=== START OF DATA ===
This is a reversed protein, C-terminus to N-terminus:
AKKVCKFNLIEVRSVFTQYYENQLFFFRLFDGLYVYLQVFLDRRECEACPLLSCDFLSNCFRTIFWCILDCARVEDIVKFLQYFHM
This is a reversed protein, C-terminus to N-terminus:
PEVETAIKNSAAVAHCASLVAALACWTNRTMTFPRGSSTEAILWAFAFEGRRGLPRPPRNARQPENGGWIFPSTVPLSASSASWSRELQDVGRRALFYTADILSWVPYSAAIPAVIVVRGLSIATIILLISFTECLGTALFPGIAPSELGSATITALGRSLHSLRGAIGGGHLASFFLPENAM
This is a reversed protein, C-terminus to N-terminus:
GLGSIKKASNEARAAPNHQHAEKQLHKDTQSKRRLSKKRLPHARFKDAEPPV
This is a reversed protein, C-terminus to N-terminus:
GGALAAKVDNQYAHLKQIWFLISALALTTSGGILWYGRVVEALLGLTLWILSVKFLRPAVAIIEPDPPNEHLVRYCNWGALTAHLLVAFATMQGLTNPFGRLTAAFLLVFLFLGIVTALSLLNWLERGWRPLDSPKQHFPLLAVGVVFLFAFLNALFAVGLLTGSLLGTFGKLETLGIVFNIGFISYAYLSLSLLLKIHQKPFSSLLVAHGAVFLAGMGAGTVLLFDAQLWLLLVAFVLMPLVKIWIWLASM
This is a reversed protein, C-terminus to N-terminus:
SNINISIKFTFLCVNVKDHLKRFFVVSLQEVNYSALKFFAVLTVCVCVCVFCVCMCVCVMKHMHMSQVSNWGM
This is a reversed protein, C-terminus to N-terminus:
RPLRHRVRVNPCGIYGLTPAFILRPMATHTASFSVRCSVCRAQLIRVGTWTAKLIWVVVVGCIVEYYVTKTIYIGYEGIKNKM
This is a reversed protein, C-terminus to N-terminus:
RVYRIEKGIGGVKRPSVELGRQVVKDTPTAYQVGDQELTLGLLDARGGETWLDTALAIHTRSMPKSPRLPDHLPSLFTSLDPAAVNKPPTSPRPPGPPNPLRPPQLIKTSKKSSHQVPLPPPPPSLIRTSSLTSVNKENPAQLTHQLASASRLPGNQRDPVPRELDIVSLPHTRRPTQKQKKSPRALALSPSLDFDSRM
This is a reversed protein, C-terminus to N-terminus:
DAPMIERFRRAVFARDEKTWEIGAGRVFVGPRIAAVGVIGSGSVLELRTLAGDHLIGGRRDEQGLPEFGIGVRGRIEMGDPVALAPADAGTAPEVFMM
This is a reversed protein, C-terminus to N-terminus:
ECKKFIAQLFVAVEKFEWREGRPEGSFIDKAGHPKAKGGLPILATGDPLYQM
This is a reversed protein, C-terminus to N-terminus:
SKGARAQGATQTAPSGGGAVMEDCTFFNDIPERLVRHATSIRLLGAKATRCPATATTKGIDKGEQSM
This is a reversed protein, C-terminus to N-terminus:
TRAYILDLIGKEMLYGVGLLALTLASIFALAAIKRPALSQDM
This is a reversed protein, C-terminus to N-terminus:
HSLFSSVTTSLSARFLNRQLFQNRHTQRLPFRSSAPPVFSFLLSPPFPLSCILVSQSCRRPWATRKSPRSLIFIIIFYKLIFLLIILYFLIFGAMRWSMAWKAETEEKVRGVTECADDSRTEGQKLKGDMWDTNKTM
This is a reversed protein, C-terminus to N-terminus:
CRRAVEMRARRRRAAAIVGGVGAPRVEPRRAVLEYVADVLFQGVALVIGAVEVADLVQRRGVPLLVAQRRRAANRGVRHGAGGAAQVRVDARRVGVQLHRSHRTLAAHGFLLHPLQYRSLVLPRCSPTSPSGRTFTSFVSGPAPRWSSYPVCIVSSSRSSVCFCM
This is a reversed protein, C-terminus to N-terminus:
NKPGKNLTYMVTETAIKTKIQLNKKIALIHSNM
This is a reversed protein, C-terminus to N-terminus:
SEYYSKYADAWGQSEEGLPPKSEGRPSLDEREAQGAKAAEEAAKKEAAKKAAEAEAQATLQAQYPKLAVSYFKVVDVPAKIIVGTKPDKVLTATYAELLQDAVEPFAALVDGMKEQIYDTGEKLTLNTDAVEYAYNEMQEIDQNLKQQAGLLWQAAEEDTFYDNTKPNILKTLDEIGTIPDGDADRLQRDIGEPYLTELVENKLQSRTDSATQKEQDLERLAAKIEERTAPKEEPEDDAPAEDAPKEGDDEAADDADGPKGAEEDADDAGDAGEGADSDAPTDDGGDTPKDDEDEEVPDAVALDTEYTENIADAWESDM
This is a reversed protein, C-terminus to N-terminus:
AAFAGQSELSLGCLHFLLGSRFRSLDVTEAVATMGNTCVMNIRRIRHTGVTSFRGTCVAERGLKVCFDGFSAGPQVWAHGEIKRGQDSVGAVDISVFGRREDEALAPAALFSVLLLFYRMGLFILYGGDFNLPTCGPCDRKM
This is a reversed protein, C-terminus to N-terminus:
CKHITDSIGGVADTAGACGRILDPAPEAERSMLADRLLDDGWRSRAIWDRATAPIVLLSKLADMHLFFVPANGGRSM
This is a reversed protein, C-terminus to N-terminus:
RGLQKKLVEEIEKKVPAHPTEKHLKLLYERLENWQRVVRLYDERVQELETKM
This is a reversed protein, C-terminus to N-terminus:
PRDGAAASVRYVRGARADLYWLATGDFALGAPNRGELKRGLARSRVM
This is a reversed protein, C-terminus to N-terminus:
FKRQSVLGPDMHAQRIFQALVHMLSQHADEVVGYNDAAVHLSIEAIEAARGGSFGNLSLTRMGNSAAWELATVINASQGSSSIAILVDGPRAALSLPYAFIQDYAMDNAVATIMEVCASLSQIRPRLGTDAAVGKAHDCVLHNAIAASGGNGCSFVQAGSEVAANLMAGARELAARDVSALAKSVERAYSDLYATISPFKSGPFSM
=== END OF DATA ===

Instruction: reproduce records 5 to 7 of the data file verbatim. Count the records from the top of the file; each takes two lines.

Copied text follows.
This is a reversed protein, C-terminus to N-terminus:
SNINISIKFTFLCVNVKDHLKRFFVVSLQEVNYSALKFFAVLTVCVCVCVFCVCMCVCVMKHMHMSQVSNWGM
This is a reversed protein, C-terminus to N-terminus:
RPLRHRVRVNPCGIYGLTPAFILRPMATHTASFSVRCSVCRAQLIRVGTWTAKLIWVVVVGCIVEYYVTKTIYIGYEGIKNKM
This is a reversed protein, C-terminus to N-terminus:
RVYRIEKGIGGVKRPSVELGRQVVKDTPTAYQVGDQELTLGLLDARGGETWLDTALAIHTRSMPKSPRLPDHLPSLFTSLDPAAVNKPPTSPRPPGPPNPLRPPQLIKTSKKSSHQVPLPPPPPSLIRTSSLTSVNKENPAQLTHQLASASRLPGNQRDPVPRELDIVSLPHTRRPTQKQKKSPRALALSPSLDFDSRM